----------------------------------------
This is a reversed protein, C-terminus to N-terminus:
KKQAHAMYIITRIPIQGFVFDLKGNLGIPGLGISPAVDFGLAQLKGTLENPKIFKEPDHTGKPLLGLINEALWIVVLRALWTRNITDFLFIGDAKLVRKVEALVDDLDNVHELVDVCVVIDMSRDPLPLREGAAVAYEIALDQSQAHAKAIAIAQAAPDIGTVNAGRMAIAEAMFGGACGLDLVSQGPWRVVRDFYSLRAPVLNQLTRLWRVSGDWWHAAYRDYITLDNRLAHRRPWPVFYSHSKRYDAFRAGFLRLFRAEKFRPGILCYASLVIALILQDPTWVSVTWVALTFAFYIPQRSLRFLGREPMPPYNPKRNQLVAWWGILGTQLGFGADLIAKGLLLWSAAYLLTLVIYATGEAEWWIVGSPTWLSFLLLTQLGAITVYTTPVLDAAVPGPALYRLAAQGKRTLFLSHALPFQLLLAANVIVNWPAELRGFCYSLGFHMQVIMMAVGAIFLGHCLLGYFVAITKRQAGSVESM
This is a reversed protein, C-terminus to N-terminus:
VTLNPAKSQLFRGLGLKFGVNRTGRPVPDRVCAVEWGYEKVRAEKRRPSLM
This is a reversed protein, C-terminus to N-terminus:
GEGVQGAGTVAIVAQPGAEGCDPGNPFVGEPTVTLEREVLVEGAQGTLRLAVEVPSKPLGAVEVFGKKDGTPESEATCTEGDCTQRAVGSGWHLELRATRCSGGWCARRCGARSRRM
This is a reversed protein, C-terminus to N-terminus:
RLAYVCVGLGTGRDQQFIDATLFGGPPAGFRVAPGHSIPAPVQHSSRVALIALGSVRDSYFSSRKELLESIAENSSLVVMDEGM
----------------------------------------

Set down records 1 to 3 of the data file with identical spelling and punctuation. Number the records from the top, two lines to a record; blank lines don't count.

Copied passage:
This is a reversed protein, C-terminus to N-terminus:
KKQAHAMYIITRIPIQGFVFDLKGNLGIPGLGISPAVDFGLAQLKGTLENPKIFKEPDHTGKPLLGLINEALWIVVLRALWTRNITDFLFIGDAKLVRKVEALVDDLDNVHELVDVCVVIDMSRDPLPLREGAAVAYEIALDQSQAHAKAIAIAQAAPDIGTVNAGRMAIAEAMFGGACGLDLVSQGPWRVVRDFYSLRAPVLNQLTRLWRVSGDWWHAAYRDYITLDNRLAHRRPWPVFYSHSKRYDAFRAGFLRLFRAEKFRPGILCYASLVIALILQDPTWVSVTWVALTFAFYIPQRSLRFLGREPMPPYNPKRNQLVAWWGILGTQLGFGADLIAKGLLLWSAAYLLTLVIYATGEAEWWIVGSPTWLSFLLLTQLGAITVYTTPVLDAAVPGPALYRLAAQGKRTLFLSHALPFQLLLAANVIVNWPAELRGFCYSLGFHMQVIMMAVGAIFLGHCLLGYFVAITKRQAGSVESM
This is a reversed protein, C-terminus to N-terminus:
VTLNPAKSQLFRGLGLKFGVNRTGRPVPDRVCAVEWGYEKVRAEKRRPSLM
This is a reversed protein, C-terminus to N-terminus:
GEGVQGAGTVAIVAQPGAEGCDPGNPFVGEPTVTLEREVLVEGAQGTLRLAVEVPSKPLGAVEVFGKKDGTPESEATCTEGDCTQRAVGSGWHLELRATRCSGGWCARRCGARSRRM